Researchers discover mind's key to self-image

May 07, 2001

PHILADELPHIA, PA - Researchers may have identified the area of the brain that controls our sense of self, according to a study presented during the American Academy of Neurology's 53rd Annual Meeting in Philadelphia, PA, May 5-11, 2001.

"We think of our 'self' -- including our beliefs and values and even the way we dress -- as something we determine, not just an anatomical process," said study author and neurologist Bruce L. Miller, MD, of the University of California, San Francisco. "But this research shows that one area of the brain controls much of our sense of self, and damage to that area can dramatically change who we are."

Miller started investigating the anatomy of the self after noticing that several of his patients with frontotemporal dementia underwent dramatic changes, from changing their political and religious beliefs to changing the clothes they wore and the food they ate.

"One woman was a charming, dynamic real estate agent who went from wearing expensive designer apparel to choosing cheap clothing and gaudy beads and asking strangers the cost of their clothing," Miller said. "Her preference for fine dining in French restaurants turned into a love of fast food."

In another case, a 40-year-old man sold his business and tried several jobs, but was always fired for irresponsible behavior. "He had been a critical, self-reliant person who recognized his own mistakes, but now he blamed his employers for his poor work record," Miller said. "At home he went from being tight-fisted and short-tempered to relaxed and easy-going. His views about sex, which had been puritanical, were now tolerant and even experimental -- he even urged his children to share his new, uninhibited philosophy."

"We wanted to figure out how this disease could cause such dramatic changes," Miller said.

For the study, researchers examined 72 people with frontotemporal dementia, a rare form of dementia that is often genetic and usually develops in people in their 50s. The patients were evaluated to identify those with a change in their "self," which was defined as changes in their political, social or religious values or style of dress. MRI and single photon emission computerized tomography (SPECT) images were used to determine which areas of the brain had the most severe degeneration from the disease.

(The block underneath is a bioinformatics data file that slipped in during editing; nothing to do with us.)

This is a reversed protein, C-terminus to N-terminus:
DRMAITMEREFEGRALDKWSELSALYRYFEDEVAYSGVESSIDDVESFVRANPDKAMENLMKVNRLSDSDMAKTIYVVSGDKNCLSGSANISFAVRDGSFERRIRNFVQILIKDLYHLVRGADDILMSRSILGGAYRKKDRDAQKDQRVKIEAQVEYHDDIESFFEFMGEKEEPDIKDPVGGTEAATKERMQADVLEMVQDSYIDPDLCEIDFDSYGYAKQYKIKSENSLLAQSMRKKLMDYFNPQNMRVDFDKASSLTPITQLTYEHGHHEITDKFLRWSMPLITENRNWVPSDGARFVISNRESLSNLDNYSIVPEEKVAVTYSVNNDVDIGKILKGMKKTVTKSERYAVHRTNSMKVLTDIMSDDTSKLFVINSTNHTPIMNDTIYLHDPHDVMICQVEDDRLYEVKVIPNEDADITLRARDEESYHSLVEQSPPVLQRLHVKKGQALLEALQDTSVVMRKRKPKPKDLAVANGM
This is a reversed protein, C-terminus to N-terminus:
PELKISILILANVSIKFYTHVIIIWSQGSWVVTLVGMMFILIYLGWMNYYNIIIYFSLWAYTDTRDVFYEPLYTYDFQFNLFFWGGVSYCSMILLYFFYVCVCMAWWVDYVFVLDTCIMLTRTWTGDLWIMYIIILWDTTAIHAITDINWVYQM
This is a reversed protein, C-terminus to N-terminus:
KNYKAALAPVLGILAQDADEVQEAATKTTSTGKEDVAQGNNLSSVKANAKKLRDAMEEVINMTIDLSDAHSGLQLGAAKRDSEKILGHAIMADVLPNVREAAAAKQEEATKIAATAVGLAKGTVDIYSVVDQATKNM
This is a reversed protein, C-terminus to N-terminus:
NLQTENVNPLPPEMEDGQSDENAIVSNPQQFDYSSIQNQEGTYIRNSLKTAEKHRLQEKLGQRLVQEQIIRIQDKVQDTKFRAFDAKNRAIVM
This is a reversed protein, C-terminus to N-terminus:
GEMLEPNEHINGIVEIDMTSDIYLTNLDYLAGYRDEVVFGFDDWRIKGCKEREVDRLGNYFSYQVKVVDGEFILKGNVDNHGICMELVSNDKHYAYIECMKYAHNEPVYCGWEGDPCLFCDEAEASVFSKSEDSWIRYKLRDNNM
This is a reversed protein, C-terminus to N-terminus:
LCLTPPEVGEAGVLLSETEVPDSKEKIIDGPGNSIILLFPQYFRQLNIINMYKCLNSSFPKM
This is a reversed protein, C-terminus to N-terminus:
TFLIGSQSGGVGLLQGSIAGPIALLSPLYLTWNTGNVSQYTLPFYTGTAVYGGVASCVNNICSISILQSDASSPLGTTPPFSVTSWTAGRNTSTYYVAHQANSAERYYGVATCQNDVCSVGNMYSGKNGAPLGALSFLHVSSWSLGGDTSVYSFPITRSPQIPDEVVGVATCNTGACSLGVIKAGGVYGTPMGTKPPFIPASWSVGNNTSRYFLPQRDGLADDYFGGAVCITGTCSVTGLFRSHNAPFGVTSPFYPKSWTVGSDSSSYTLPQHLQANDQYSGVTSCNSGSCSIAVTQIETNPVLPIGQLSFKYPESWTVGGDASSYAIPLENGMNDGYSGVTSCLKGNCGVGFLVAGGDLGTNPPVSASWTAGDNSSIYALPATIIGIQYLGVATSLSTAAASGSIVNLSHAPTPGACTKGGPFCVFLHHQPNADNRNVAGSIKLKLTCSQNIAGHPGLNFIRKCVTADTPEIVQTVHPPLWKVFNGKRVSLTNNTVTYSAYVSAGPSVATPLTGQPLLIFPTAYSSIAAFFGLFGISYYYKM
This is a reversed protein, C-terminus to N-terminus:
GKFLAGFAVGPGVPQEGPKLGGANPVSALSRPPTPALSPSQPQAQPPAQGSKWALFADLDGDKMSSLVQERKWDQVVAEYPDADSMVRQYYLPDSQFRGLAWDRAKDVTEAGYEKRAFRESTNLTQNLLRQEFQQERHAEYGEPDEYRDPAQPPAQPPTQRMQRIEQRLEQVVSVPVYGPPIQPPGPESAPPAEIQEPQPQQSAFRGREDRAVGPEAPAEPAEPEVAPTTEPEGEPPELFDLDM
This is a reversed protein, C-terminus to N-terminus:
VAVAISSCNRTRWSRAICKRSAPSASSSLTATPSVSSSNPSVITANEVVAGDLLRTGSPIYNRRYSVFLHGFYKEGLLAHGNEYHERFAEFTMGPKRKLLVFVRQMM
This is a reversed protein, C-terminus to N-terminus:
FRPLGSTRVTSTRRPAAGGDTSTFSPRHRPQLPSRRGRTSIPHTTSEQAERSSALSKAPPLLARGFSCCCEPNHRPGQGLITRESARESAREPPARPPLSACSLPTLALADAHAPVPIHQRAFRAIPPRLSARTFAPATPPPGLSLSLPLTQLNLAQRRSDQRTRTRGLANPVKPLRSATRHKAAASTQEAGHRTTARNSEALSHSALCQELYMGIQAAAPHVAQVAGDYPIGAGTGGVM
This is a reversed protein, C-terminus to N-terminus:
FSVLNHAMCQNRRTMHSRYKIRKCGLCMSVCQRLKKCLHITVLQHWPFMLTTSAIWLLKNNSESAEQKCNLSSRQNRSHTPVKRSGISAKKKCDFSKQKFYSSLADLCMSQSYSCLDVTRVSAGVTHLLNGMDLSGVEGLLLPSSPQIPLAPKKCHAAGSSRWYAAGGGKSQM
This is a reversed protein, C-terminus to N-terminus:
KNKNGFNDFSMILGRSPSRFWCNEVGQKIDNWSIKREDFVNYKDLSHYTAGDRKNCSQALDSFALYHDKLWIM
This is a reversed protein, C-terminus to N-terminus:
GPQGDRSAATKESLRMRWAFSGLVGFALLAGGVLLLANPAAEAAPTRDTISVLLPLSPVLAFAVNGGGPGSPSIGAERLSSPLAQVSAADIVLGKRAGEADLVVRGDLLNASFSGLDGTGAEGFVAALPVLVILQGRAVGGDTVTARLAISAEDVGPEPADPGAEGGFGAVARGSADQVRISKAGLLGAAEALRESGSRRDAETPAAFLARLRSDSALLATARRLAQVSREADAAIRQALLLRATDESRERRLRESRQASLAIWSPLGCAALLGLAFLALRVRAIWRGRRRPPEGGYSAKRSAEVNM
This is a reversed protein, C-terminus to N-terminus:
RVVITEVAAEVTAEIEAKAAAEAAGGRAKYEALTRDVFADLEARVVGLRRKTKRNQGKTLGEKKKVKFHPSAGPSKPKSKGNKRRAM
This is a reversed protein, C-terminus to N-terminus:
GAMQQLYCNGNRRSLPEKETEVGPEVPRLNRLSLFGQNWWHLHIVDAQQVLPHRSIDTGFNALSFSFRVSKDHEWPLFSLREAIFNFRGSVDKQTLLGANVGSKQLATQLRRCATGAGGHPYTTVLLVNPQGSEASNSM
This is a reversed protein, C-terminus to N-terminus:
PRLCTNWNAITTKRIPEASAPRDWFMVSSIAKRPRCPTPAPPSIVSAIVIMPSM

Seven patients had a dramatic change of self. Of those, six had the most severe abnormalities in the brain's right frontal lobe. In the seventh patient, the right temporal lobe was the most affected. Of the 65 patients whose sense of self did not change dramatically, only one had the most severe damage in the right frontal lobe, Miller said.

"This suggests that normal functioning of the right frontal lobe is necessary for people to maintain their sense of self," Miller said. "It shows that a biological disorder can not only have profound effects on behavior, but it can even break down well-established patterns of awareness and self-reflection."

The patients with the loss of self had relatively normal memory and language functioning, which is impaired in some frontotemporal dementia patients, according to Miller.
A neurologist is a medical doctor with specialized training in diagnosing, treating and managing disorders of the brain and nervous system.

The American Academy of Neurology, an association of more than 17,000 neurologists and neuroscience professionals, is dedicated to improving patient care through education and research.

For more information about the American Academy of Neurology, visit its web site at

EDITOR'S NOTE: Dr. Miller will present the research at the American Academy of Neurology's 53rd Annual Meeting in Philadelphia, PA, during a platform presentation on Tuesday, May 8, 2001, at 3:45 pm in the Lecture Hall at the Pennsylvania Convention Center.For more information contact:
Kathy Stone 651-695-2763
May 5-11, 215-418-2420

American Academy of Neurology

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